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As a system designer, would you put VMs responsible for core infrastructure (dns/dhcp/directory/web/wiki/repos/file share etc) and VMs used for development and testing on the same physical machine?

My take:


  • better hardware utilization - most IT VM has relatively low load
  • ability to spend more on better hardware /w $ coming from different projects
  • less overall spending


  • IT and development probably have different (separate) budget anyway
  • runaway development VMs may have adverse effect to core IT services
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up vote 5 down vote accepted

Generally I would say not to do this. We view development as an area that can and will break due to the nature of the work (infinite loops, badly optimized SQL statements, and all that fun stuff)

I actually treat development environments like test environments for the Operations/networking departments. Although that may not work for you if you need 5 9's up time on your dev environment.

If you must put them on the same hosts, then i would really clamp down tight on their allocated resources so that they can't take down any other services if they have any of the issues mentioned above.

Also another added benefit of having them on a separate host is that you can design a few templates with all required software, then give the devs permission to deploy them and install software on them. This way they don't have to bother anyone if they need to spin up a new server or install software.

One more thing to watch out for would be disk contention caused by a runaway process writing to or reading from disk.

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Yup - disk performance is always the weakest link... – Lester Cheung Oct 2 '09 at 16:05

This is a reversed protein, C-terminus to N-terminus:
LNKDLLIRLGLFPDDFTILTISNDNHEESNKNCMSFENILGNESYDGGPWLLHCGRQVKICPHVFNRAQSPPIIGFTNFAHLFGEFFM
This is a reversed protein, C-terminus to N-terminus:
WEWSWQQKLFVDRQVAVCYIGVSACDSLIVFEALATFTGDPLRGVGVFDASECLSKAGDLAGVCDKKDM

To talk to your "Against" points:

  1. True, they are likely separate budgets in larger companies, but some smaller companies might have more limited resources -- especially with major cutbacks in spending.

  2. With options like VMware DRS or Resource Pools, you can easily minimize the risk of a runaway VM.

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In a small shop, I would.

I would probably try to set things so that development VMs were on a separate vm-net with a separate physical adapter and VLAN, and lock development VMs to specific CPUs to reduce the chance that you'd affect a core-service VM too badly.

Besides, if things get too bad, you can always move the VMs to another server, right?

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Yes I work in a small shop so it's likely that I will be forced to do so soon. Good point on the fact that you can move VMs when it gets bad. :) – Lester Cheung Oct 2 '09 at 16:07

I can think of one scenario where you'd likely want to have a separate environment for testing in particular.

Say you want to test the new version of the hypervisor or virtual tools you're using to run and manage your virtual environment. You wouldn't want to do this in your production environment.

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You should always separate Production and Development/QA environments

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He is separating them, virtually. Do you mean to suggest the physical network and hardware should be isolated as well? – icelava Sep 2 '09 at 2:56

We've done this before without issue.

If you are using Hyper-V, and want the devs to be able to manage their own set of VM's, you will want to check out Authorization Manager. That will let you give them access to only certain VM's and certain operations for those VM's.

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